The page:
AI can deliver a structured methodology to manage the process, end to end. Institutions can then train their application to extract the contractual information in a format that is machine-readable and easily consumable through existing reporting tools.
This scenario represents the ideal human-machine partnership. The technology will automate the tedious and time-consuming manual cognitive processes that are economically unfeasible or even impossible to complete in the current timescale – all the while supported and guided via human intervention and oversight.
To elaborate, financial institutions can use different data points to determine the scope of their repapering exercise. A search for contracts using the ‘termination date’ data point, within minutes, lists all the contracts expiring before 2021, which the institution can disregard, and focus on the remaining contracts that require attention.
Making the data machine-readable, means that important information becomes searchable and ready for the application of machine learning techniques, to automate the identification and extraction of key data to be triaged and interpreted, as necessary.
For the contracts continuing past 2021, AI technology can be taught by humans to read, extract and interpret other critical business information and apply ‘decision tree’ logic to support the repapering effort. This will result in automation where needed.
To illustrate, an AI system can be taught to identify whether the contract contains a reference to LIBOR. For the contracts where the interest rate is based on LIBOR, the AI application will automatically ask if there is a fall-back provision in the contract for situations where LIBOR is unavailable. For contracts where a fall-back provision exists, the application will interrogate the relevant documents to see if the stipulation is broad enough to deal with the permanent discontinuation of LIBOR as an industry standard or limited to something temporary – such as a computer glitch rendering unavailable the Reuters screens on which the rates are displayed. Assuming at that point, the fall-backs are neither sufficiently broad nor specific to cater for LIBOR replacement, then clearly an amendment is required. In such instances, the system will mechanically highlight and classify the change process that is needed to be followed – i.e. the need for unilateral or multi-lateral renegotiation, voting processes (e.g. for syndicated lending where decisions are made pursuant to different voting thresholds being met), in what timeframe, whether there is a ‘snooze you lose’ period after which the contract parties’ agreed benchmark position will automatically apply, and so on.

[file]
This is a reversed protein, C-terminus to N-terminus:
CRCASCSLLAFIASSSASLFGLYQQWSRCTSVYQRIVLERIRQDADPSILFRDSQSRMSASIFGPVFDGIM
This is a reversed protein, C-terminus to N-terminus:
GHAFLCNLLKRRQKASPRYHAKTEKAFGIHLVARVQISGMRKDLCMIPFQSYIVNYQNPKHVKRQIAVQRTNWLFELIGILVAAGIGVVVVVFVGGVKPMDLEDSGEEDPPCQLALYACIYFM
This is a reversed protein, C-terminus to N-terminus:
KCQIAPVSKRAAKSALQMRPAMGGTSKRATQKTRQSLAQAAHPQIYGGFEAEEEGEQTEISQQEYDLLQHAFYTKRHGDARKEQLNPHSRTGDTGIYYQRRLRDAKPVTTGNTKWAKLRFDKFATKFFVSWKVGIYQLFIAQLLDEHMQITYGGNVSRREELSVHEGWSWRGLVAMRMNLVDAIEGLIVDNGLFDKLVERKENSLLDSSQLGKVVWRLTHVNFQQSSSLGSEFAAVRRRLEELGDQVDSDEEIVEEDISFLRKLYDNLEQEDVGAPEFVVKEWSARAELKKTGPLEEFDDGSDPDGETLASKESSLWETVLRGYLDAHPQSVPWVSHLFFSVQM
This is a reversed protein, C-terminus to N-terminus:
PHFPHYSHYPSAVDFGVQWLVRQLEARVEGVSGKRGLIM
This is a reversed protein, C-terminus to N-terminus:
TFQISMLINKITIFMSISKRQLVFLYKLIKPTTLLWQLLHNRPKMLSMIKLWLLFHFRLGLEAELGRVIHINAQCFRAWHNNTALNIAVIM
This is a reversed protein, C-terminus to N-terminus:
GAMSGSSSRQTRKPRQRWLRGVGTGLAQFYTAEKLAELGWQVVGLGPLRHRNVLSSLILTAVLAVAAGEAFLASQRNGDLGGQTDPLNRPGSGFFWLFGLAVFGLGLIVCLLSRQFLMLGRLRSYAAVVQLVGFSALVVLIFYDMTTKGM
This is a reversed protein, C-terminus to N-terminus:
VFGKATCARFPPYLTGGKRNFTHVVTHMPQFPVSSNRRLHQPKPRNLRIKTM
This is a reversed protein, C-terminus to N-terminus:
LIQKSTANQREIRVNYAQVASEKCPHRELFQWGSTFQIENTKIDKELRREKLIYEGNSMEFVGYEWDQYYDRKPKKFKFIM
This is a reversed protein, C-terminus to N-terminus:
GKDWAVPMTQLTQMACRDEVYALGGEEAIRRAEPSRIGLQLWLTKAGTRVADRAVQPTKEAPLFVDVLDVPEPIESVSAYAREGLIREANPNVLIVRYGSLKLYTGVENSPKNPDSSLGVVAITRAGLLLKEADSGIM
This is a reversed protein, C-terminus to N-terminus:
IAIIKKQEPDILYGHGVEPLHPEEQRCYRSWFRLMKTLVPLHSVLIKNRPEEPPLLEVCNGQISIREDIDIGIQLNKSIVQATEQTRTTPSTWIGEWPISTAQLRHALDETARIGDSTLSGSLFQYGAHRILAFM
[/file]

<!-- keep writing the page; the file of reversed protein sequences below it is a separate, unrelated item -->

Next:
It’s worth highlighting that digitising and teaching a machine learning system to extract many of these data points for LIBOR will also prepare financial institutions to efficiently manage similar projects in the future too. They will be able to re-use the same machine learning models for new purposes – for example, to extract covenants for commercial comparison to expedite drafting and negotiation or better understand ‘what’s market’ down to the wording of a provision.
A human-supported adoption of AI technology, by far offers the safest and soundest solution to amending the LIBOR contracts to meet the 2021 deadline.